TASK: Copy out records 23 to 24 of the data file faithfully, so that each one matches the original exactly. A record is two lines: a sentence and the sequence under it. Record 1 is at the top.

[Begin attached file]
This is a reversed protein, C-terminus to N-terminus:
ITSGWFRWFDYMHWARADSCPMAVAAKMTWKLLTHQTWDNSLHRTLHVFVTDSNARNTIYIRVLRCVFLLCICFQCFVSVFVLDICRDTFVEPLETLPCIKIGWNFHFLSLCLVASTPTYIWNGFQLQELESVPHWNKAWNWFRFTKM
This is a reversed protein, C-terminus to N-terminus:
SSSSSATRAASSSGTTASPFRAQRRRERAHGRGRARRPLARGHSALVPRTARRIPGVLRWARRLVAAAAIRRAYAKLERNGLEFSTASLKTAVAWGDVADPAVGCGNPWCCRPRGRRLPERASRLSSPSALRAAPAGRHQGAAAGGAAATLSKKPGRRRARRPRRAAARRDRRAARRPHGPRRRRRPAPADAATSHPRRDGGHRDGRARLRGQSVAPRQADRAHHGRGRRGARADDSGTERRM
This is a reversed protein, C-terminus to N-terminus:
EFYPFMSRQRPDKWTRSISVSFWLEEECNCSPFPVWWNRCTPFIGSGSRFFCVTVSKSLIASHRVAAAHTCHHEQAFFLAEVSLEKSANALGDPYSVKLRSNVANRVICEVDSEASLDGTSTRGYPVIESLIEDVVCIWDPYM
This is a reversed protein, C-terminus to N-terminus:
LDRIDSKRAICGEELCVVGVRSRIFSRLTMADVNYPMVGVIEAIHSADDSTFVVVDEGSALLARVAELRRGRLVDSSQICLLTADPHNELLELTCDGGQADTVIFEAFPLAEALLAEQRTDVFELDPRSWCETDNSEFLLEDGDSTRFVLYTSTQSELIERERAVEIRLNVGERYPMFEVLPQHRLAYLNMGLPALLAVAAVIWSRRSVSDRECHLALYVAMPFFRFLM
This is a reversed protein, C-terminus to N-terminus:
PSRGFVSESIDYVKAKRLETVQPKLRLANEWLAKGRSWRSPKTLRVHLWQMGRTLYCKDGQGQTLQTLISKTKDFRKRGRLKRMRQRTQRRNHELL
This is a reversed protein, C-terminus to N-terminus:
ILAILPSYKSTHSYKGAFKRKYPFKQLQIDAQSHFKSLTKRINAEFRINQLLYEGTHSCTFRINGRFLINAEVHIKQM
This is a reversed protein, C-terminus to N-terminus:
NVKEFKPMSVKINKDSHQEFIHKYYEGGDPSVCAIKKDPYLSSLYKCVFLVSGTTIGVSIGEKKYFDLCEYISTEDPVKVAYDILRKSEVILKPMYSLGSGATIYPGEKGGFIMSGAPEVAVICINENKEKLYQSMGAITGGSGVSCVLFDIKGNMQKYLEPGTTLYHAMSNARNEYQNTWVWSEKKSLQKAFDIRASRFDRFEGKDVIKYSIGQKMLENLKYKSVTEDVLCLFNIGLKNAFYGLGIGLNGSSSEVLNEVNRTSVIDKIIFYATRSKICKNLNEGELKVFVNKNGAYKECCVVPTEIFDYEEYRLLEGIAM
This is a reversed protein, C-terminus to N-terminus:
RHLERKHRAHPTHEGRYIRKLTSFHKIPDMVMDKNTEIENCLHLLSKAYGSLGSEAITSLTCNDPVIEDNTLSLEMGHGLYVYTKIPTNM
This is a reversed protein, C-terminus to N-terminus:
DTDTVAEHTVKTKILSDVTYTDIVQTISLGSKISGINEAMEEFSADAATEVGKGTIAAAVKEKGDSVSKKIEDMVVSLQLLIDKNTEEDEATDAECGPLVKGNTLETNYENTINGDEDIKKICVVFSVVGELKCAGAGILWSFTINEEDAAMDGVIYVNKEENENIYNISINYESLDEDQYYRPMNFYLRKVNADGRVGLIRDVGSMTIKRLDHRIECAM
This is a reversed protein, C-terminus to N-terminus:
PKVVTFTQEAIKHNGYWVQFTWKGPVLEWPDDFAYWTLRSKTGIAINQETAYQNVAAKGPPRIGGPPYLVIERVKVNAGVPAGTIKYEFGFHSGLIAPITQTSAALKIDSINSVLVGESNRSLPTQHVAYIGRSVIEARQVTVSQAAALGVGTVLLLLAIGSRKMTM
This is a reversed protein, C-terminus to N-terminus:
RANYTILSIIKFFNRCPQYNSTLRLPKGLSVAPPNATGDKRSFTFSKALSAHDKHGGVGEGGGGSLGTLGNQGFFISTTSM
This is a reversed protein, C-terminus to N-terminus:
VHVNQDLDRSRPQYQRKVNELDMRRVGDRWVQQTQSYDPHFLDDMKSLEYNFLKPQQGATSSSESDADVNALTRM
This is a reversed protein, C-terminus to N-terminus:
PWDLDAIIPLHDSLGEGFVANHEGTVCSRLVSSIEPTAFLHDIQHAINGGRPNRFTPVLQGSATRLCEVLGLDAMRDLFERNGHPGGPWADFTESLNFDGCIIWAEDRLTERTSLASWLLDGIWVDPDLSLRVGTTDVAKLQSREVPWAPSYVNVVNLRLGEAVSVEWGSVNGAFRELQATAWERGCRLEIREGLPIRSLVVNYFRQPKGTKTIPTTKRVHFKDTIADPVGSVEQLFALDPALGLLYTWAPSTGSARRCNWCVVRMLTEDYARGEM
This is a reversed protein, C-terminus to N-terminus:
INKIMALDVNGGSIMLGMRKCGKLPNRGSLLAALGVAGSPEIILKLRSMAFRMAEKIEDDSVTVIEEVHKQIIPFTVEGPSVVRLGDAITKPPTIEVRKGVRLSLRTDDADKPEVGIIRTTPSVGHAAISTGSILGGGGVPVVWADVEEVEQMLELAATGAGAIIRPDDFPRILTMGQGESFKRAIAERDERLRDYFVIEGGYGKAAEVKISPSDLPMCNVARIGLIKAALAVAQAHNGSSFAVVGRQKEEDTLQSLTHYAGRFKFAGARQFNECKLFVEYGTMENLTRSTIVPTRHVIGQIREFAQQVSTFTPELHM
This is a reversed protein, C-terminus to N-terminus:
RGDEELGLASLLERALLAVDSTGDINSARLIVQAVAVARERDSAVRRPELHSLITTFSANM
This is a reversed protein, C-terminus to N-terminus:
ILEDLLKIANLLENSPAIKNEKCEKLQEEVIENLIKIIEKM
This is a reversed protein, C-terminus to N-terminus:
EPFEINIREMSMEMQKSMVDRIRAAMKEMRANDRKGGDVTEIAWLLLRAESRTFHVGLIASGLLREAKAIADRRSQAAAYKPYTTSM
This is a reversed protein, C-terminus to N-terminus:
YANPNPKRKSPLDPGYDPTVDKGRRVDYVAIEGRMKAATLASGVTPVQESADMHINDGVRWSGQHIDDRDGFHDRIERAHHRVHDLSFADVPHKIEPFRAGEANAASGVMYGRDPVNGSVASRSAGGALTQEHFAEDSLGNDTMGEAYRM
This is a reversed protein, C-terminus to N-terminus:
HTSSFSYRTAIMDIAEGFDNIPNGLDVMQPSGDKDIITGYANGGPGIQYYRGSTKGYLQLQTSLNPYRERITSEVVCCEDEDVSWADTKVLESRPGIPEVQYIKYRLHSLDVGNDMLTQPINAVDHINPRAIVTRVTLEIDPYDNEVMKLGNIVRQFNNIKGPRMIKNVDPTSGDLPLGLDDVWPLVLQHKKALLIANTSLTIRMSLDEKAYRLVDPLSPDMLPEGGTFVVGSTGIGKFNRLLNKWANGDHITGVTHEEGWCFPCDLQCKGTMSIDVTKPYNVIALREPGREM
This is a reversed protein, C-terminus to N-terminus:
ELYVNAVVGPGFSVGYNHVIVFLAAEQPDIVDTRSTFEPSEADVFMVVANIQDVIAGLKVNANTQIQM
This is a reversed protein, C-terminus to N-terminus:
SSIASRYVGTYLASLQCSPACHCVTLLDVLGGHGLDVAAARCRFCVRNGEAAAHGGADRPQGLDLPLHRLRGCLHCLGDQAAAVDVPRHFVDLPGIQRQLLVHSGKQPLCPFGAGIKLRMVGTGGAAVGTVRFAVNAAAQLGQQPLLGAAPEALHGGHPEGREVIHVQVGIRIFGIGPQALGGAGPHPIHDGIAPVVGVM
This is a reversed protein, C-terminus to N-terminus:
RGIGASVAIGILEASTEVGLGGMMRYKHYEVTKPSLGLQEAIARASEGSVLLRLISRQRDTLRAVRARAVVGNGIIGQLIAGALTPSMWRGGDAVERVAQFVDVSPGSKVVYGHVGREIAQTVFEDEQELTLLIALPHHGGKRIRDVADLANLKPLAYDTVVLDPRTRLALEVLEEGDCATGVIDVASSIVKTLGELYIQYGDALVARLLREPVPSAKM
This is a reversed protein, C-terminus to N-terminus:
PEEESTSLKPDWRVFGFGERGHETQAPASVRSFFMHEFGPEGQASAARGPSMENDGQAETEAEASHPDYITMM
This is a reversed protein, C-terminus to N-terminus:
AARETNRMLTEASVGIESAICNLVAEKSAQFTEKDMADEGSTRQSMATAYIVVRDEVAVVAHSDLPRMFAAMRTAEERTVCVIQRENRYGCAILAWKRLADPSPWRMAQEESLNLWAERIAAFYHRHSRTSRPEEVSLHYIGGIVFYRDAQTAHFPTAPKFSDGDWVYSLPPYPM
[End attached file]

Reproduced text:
This is a reversed protein, C-terminus to N-terminus:
PEEESTSLKPDWRVFGFGERGHETQAPASVRSFFMHEFGPEGQASAARGPSMENDGQAETEAEASHPDYITMM
This is a reversed protein, C-terminus to N-terminus:
AARETNRMLTEASVGIESAICNLVAEKSAQFTEKDMADEGSTRQSMATAYIVVRDEVAVVAHSDLPRMFAAMRTAEERTVCVIQRENRYGCAILAWKRLADPSPWRMAQEESLNLWAERIAAFYHRHSRTSRPEEVSLHYIGGIVFYRDAQTAHFPTAPKFSDGDWVYSLPPYPM